Vienna: Biography of a City


Join Active Minds for the story of Vienna, Austria’s capital and largest city. Located on the banks of the Danube river, Vienna was the seat of political and economic power in Eastern Europe for centuries. Today Vienna remains an important cultural and political hub, with a deep history in the arts and sciences, including a pivotal role in the classical music works of composers such as Mozart, Beethoven, Hayden, and others.

Key Lecture Points

  • Vienna was ranked the world’s most livable city in 2023, based on its stability, good infrastructure, excellent educational and healthcare systems, culture, and natural beauty.
  • With a free-spirited intellectual life and cosmopolitan atmosphere that attracted musicians, artists, pioneers in fields from architecture to psychotherapy, but also revolutionaries and reactionaries, Vienna was the incubator of the big ideas that shaped the 20th century.
  • For centuries, Vienna played a central role in European life not just as a national capital, but as an imperial city.
  • In the “Red Vienna” period of the 1920s and 30s, the city was a model of progressive local government policies that still shape its life and “livability” today.
  • As Nazism rose in Germany, led by Austrian-born Adolf Hitler, Vienna suffered the tragedy of Jewish persecution, Anschluss and occupation.
  • Throughout its history and today, Vienna is a vibrant and influential hub of music, art, and design.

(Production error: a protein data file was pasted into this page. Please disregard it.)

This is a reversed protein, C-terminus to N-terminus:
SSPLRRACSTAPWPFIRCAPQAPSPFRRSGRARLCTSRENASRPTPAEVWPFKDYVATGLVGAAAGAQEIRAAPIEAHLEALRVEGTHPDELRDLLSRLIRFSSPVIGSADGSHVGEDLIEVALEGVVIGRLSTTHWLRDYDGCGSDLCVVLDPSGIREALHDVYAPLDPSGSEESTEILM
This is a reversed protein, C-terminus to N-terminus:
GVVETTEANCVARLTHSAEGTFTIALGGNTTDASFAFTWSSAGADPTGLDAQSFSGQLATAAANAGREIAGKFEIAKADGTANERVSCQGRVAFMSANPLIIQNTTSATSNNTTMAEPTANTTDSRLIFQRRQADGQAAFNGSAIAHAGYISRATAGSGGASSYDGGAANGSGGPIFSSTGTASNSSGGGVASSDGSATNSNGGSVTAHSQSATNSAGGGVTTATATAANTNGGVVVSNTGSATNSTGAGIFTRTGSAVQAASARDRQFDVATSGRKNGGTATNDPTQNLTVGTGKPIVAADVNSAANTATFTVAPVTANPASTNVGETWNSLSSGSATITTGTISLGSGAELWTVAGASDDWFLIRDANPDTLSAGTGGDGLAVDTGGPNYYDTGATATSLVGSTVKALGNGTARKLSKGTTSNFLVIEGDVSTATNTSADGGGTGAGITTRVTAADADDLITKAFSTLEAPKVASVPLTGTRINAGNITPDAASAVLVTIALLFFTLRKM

• In many ways, Vienna epitomes of the good life, with its convivial coffeehouse culture, parks and hiking trails, and more vineyards in city limits than any other city.

Discussion Questions

  • Have you been to Vienna? What cultural experiences did you enjoy?
  • What explains the way in which Vienna attracted so many prominent artists, thinkers and politicians?
  • What characteristics of Vienna make you want to visit this place?

More to Explore

Books for Further Reading

  • Zweig, Stefan. The World of Yesterday. University of Nebraska Press, 2013. 472 pages.  A well-known Viennese writer of the mid-1900s looks back to the tranquil life of his parents’ generation, before the cataclysms of the early 20th century transformed their city.
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  • Morton, Frederic.  Thunder at Twilight: Vienna 1913/14. Da Capo Press, 2014.  416 pages.  A fascinating portrait of early 20th century Vienna, when Freud, Trotsky, Stalin, Tito and Hitler all frequented its coffeehouses.
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  • Greene, Graham. The Third Man.  Penguin Books, 1999.  160 pages.  A thriller depicting the atmosphere of intrigue and espionage in Vienna during the decade after World War II.
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